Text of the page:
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Mon March 10, 2014
Bridging the distance between progressive and punk
Monday, March 10: Motivational Jumpsuit is the latest release by the Dayton, Ohio band Guided By Voices. The group has been releasing albums since the early 1980s and Motivational Jumpsuit is the first of at least two proposed Guided By Voices records for 2014. Led by former elementary school teacher Robert Pollard, the group blends elements of classic ‘60s pop with noisy punk sounds and touches of progressive rock across 20 songs on this new album, most of which clock in under the three minute mark. We’ll hear from that release as well as from featured artist Beck’s classic album Mellow Gold.
Tuesday, March 11: Though one of the most prominent figures in American music during the 1960s, Bob Dylan’s musical output between 1980 and 1990 remains a dividing line for many fans and critics. A new compilation called Bob Dylan in the 80s: Volume One reexamines that era with contemporary acts such as Built To Spill, Deer Tick, and Blitzen Trapper covering a wide range of '80s Dylan tunes. We’ll hear from that recording as well as selections from English Oceans, the latest from Drive-By Truckers. It’s the band’s 12th full-length album and the first to feature an almost even split in writing credits between band co-founders Mike Cooley and Patterson Hood. Long regarded the “secret weapon” of the band, Cooley has delivered several songs on this recording, heralded as the Georgia group’s best in years, that are destined to become Drive-By Truckers classics. It also features one of Hood’s best compositions to date, “Grand Canyon,” a song that’s already been called the best of 2014.
Wednesday, March 12: In 1970, songwriter Linda Perhacs released the album Parallelograms, an album that remained virtually unheard until 2003 when it was reissued by the tiny Wild Places label to rave reviews. Perhacs had spent more than 30 years working as a dental technician and only now breaks her silence with her second album, The Soul of All Natural Things. The record revisits some of the ‘60s psychedelic folk of her debut but updates that sound with more contemporary influences. We’ll hear from that release on this episode of Strange Currency, as well as from the new self-titled release by British band Eagulls.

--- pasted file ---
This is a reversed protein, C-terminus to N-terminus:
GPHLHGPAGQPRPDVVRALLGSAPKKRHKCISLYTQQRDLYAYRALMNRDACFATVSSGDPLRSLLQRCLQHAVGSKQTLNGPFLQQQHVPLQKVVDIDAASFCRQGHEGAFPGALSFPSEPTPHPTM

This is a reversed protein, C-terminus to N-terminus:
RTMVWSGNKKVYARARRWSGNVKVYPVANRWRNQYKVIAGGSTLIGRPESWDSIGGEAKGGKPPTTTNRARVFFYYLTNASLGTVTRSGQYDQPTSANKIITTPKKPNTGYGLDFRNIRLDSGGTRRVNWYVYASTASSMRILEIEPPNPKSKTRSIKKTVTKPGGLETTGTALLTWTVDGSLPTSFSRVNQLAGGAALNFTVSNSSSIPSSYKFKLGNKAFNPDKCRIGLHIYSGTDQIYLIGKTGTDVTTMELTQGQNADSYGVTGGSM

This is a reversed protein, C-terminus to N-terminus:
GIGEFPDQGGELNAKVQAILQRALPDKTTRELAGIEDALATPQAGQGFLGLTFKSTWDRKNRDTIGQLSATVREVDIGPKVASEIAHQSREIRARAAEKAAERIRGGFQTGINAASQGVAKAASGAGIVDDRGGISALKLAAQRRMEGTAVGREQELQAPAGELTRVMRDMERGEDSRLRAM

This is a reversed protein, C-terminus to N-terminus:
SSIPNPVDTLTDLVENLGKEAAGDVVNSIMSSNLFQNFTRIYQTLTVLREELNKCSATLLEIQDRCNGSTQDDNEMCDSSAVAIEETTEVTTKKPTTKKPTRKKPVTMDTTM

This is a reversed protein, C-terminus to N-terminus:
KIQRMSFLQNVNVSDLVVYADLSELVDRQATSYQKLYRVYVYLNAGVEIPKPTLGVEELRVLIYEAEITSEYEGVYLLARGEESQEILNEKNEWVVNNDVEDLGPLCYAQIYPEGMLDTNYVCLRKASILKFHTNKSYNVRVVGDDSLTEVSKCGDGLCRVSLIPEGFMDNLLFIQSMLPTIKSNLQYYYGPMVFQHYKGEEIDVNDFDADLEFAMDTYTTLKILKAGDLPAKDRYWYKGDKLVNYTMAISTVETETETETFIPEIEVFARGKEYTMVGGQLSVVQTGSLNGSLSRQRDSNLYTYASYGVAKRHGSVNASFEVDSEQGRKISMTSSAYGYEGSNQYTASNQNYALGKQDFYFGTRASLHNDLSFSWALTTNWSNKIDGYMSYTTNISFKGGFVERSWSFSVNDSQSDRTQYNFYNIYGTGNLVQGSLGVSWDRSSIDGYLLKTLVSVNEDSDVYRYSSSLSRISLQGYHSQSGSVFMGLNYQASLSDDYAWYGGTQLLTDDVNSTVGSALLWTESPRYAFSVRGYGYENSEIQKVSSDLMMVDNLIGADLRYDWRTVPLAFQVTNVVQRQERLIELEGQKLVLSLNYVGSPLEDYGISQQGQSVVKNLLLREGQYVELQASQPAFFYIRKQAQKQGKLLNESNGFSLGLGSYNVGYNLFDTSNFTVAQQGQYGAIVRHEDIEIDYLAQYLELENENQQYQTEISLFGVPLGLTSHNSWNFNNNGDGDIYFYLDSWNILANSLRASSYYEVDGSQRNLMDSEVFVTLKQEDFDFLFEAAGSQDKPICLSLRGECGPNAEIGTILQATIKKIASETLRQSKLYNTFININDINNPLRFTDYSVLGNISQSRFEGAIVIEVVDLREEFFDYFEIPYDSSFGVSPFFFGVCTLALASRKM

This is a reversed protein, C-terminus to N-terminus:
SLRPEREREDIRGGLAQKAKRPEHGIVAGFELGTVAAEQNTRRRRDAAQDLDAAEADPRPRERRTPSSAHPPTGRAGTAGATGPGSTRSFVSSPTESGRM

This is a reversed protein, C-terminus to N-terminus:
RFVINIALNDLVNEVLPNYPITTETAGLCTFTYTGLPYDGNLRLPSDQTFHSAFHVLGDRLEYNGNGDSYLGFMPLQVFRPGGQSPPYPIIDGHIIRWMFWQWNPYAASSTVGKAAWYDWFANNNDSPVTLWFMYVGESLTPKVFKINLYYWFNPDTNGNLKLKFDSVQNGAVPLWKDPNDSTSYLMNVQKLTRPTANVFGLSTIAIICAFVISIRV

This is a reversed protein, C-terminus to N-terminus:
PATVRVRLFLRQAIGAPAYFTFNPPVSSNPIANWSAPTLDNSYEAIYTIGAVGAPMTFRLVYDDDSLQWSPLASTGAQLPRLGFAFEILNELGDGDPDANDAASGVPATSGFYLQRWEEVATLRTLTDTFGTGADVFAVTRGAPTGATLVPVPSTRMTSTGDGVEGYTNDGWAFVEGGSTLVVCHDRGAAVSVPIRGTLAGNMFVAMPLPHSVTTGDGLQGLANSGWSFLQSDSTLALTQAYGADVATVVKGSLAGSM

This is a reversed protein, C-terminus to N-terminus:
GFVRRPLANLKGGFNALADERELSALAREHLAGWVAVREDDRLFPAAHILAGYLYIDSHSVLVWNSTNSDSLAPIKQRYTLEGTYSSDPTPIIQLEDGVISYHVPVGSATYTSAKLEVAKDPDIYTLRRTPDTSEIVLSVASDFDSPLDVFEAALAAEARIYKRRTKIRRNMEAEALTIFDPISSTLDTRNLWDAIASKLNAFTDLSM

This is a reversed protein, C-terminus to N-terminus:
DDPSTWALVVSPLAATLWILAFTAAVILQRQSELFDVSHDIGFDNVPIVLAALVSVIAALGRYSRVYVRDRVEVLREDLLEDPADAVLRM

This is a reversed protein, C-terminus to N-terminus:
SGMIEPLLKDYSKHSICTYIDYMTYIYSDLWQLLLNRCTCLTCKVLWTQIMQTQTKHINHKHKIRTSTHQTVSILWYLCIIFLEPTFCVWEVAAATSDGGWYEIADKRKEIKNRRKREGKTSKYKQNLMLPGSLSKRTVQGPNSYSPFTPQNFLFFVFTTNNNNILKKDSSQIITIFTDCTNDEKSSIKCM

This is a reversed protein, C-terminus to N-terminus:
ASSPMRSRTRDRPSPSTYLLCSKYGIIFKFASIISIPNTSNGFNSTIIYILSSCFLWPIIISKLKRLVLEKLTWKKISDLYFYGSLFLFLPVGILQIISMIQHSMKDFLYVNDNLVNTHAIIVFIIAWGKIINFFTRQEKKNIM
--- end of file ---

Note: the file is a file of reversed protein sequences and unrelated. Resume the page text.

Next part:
Thursday, March 13: Luther Dickinson has made a career playing soul and blues-influenced rock with the North Mississippi Allstars and the Black Crowes. But Dickinson has long been enamored of punk rock bands such as Black Flag. His latest release, Rock ‘n’ Roll Blues, blends elements of his punk rock roots with the Americana-tinted music that’s marked his recent solo forays. We’ll hear from that release as well as from singer-songwriter PT Walkley. Walkley has issued numerous recordings under his own name and composed for television shows such as "Sesame Street" and the upcoming TNT series "Public Morals".
Friday, March 14: This Bluebird Wants Me Dead is the third release from the Kansas-based band Vehicles. The record explores a number of emotionally-charged themes, including addiction with a sound that recalls bands such as Radiohead, U2, Pink Floyd and others. We’ll hear from that as well as Easy Gone, the new album by Americana artist Ray Bonneville. Bonneville has drawn comparisons to greats such as Daniel Lanois and JJ Cale.
Saturday, March 15: In late 1970, the British progressive rock band Yes was in danger of losing its recording contract. The band had had two modestly successful albums but had not yet reached its full potential. The group recruited a new guitarist, Steve Howe, and retreated to rural England to write what would become the group’s breakthrough, The Yes Album. The record began a string of highly successful albums that lasted until near the end of the decade. The Yes Album is memorable for classics such as “Yours Is No Disgrace” and “Starship Trooper” which are quintessential progressive rock numbers, but also Howe’s jazz and folk-inflected solo guitar piece “Clap.” We’ll hear from that as well as Pink Floyd’s 1973 album Dark Side of the Moon, a commercial breakthrough for the band and one the bestselling albums of all time.
Monday, March 17: We’ll hear selections from the 1965 album Jackson C. Frank by American blues and folk musician Jackson Frank. The album, produced by Paul Simon, has just been reissued and stands as the only significant recording that the late musician did during his lifetime. Despite his status as a fairly obscure artist, his songs have been recorded by Sandy Denny, Nick Drake, Counting Crows, and Robin Pecknold of Fleet Foxes. Plus, selections from The Take Off and Landing of Everything by British progressive rock band Elbow.